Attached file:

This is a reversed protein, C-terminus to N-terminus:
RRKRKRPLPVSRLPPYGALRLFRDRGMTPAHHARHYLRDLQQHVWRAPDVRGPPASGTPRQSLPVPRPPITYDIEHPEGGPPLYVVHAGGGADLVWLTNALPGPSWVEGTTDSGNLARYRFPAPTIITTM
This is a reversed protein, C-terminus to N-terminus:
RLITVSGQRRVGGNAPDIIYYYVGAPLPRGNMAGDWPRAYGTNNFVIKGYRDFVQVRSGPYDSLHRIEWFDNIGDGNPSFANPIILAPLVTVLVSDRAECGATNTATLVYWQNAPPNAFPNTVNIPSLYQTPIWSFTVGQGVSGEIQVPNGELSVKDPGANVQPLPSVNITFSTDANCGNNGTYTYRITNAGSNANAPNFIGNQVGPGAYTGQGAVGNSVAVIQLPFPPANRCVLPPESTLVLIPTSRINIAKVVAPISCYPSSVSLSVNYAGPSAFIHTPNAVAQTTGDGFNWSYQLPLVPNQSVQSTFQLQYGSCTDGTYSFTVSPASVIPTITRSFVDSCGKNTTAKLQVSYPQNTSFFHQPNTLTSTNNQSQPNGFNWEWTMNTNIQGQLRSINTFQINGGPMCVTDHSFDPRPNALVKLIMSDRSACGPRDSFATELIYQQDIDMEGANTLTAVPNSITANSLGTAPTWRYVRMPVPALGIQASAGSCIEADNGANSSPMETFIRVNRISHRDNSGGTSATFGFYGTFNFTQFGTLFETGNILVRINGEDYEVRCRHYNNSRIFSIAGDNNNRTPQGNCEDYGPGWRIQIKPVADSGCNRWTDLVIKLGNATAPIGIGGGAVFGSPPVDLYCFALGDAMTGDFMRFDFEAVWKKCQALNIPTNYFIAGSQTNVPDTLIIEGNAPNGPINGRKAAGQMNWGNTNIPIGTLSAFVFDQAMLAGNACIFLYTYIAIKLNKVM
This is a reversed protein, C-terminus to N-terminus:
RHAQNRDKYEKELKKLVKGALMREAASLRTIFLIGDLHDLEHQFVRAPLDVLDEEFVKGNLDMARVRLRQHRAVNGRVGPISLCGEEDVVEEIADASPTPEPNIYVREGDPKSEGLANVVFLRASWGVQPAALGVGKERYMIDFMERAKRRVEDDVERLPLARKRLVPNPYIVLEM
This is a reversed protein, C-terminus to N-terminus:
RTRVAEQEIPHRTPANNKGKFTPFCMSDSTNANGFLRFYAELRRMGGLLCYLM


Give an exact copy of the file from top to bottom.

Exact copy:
This is a reversed protein, C-terminus to N-terminus:
RRKRKRPLPVSRLPPYGALRLFRDRGMTPAHHARHYLRDLQQHVWRAPDVRGPPASGTPRQSLPVPRPPITYDIEHPEGGPPLYVVHAGGGADLVWLTNALPGPSWVEGTTDSGNLARYRFPAPTIITTM
This is a reversed protein, C-terminus to N-terminus:
RLITVSGQRRVGGNAPDIIYYYVGAPLPRGNMAGDWPRAYGTNNFVIKGYRDFVQVRSGPYDSLHRIEWFDNIGDGNPSFANPIILAPLVTVLVSDRAECGATNTATLVYWQNAPPNAFPNTVNIPSLYQTPIWSFTVGQGVSGEIQVPNGELSVKDPGANVQPLPSVNITFSTDANCGNNGTYTYRITNAGSNANAPNFIGNQVGPGAYTGQGAVGNSVAVIQLPFPPANRCVLPPESTLVLIPTSRINIAKVVAPISCYPSSVSLSVNYAGPSAFIHTPNAVAQTTGDGFNWSYQLPLVPNQSVQSTFQLQYGSCTDGTYSFTVSPASVIPTITRSFVDSCGKNTTAKLQVSYPQNTSFFHQPNTLTSTNNQSQPNGFNWEWTMNTNIQGQLRSINTFQINGGPMCVTDHSFDPRPNALVKLIMSDRSACGPRDSFATELIYQQDIDMEGANTLTAVPNSITANSLGTAPTWRYVRMPVPALGIQASAGSCIEADNGANSSPMETFIRVNRISHRDNSGGTSATFGFYGTFNFTQFGTLFETGNILVRINGEDYEVRCRHYNNSRIFSIAGDNNNRTPQGNCEDYGPGWRIQIKPVADSGCNRWTDLVIKLGNATAPIGIGGGAVFGSPPVDLYCFALGDAMTGDFMRFDFEAVWKKCQALNIPTNYFIAGSQTNVPDTLIIEGNAPNGPINGRKAAGQMNWGNTNIPIGTLSAFVFDQAMLAGNACIFLYTYIAIKLNKVM
This is a reversed protein, C-terminus to N-terminus:
RHAQNRDKYEKELKKLVKGALMREAASLRTIFLIGDLHDLEHQFVRAPLDVLDEEFVKGNLDMARVRLRQHRAVNGRVGPISLCGEEDVVEEIADASPTPEPNIYVREGDPKSEGLANVVFLRASWGVQPAALGVGKERYMIDFMERAKRRVEDDVERLPLARKRLVPNPYIVLEM
This is a reversed protein, C-terminus to N-terminus:
RTRVAEQEIPHRTPANNKGKFTPFCMSDSTNANGFLRFYAELRRMGGLLCYLM